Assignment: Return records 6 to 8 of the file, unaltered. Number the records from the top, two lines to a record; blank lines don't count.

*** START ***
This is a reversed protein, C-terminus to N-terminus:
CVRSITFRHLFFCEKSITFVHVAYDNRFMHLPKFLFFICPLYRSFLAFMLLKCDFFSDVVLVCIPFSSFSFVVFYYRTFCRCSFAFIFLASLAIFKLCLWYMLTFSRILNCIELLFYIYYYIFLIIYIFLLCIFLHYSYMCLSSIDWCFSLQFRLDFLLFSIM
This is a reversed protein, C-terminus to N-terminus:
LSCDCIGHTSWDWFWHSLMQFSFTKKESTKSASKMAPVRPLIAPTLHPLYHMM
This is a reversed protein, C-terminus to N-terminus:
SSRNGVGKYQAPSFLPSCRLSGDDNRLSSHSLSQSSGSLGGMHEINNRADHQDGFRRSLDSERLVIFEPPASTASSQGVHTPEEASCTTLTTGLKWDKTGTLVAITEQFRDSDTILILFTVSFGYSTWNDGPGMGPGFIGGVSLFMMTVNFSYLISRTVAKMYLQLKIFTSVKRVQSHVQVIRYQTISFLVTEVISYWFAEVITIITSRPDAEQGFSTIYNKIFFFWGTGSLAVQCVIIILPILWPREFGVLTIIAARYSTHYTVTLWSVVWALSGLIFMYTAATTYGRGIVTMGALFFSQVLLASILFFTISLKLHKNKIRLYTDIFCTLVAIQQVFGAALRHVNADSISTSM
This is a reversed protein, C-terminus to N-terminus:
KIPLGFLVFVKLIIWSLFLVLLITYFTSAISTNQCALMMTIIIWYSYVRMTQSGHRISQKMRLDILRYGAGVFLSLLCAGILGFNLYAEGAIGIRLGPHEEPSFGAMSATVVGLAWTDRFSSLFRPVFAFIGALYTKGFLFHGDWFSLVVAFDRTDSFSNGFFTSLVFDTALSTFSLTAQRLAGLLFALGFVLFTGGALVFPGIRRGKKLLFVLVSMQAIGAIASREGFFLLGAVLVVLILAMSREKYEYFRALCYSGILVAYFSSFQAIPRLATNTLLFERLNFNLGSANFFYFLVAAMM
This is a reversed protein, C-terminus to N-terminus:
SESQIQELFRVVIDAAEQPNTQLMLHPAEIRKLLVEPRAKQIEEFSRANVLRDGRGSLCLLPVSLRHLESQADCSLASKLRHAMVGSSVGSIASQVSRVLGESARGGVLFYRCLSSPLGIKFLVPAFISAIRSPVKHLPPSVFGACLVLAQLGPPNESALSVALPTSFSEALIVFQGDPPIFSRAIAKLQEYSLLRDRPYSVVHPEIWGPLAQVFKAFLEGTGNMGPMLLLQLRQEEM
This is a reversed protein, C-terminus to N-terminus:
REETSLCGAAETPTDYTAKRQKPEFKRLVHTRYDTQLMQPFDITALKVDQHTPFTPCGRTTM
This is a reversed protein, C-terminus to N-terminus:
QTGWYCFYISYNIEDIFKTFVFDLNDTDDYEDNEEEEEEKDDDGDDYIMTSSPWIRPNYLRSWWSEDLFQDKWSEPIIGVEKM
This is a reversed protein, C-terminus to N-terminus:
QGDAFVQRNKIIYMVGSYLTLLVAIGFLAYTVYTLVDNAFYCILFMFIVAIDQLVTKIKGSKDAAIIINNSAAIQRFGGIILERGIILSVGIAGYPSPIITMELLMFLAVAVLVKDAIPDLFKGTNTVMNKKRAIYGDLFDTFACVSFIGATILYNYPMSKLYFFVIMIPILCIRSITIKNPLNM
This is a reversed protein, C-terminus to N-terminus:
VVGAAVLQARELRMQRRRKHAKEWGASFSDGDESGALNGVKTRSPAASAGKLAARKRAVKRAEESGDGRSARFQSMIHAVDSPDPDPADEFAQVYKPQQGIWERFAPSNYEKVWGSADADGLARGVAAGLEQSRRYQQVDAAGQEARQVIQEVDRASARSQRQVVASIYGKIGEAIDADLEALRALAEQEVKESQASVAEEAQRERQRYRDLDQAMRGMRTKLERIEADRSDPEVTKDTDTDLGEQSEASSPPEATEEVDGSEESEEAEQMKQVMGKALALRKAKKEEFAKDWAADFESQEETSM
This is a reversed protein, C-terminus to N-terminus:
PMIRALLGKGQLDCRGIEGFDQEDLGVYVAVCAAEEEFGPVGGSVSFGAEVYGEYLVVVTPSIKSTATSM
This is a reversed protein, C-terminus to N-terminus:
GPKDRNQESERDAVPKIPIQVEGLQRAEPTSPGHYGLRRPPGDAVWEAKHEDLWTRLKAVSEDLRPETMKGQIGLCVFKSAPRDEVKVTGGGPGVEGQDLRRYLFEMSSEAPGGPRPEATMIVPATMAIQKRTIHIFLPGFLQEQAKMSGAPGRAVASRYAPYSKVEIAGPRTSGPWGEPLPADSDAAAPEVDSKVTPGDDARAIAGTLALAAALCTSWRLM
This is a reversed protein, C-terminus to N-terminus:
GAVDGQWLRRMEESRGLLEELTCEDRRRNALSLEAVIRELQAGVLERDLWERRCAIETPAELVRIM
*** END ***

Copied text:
This is a reversed protein, C-terminus to N-terminus:
REETSLCGAAETPTDYTAKRQKPEFKRLVHTRYDTQLMQPFDITALKVDQHTPFTPCGRTTM
This is a reversed protein, C-terminus to N-terminus:
QTGWYCFYISYNIEDIFKTFVFDLNDTDDYEDNEEEEEEKDDDGDDYIMTSSPWIRPNYLRSWWSEDLFQDKWSEPIIGVEKM
This is a reversed protein, C-terminus to N-terminus:
QGDAFVQRNKIIYMVGSYLTLLVAIGFLAYTVYTLVDNAFYCILFMFIVAIDQLVTKIKGSKDAAIIINNSAAIQRFGGIILERGIILSVGIAGYPSPIITMELLMFLAVAVLVKDAIPDLFKGTNTVMNKKRAIYGDLFDTFACVSFIGATILYNYPMSKLYFFVIMIPILCIRSITIKNPLNM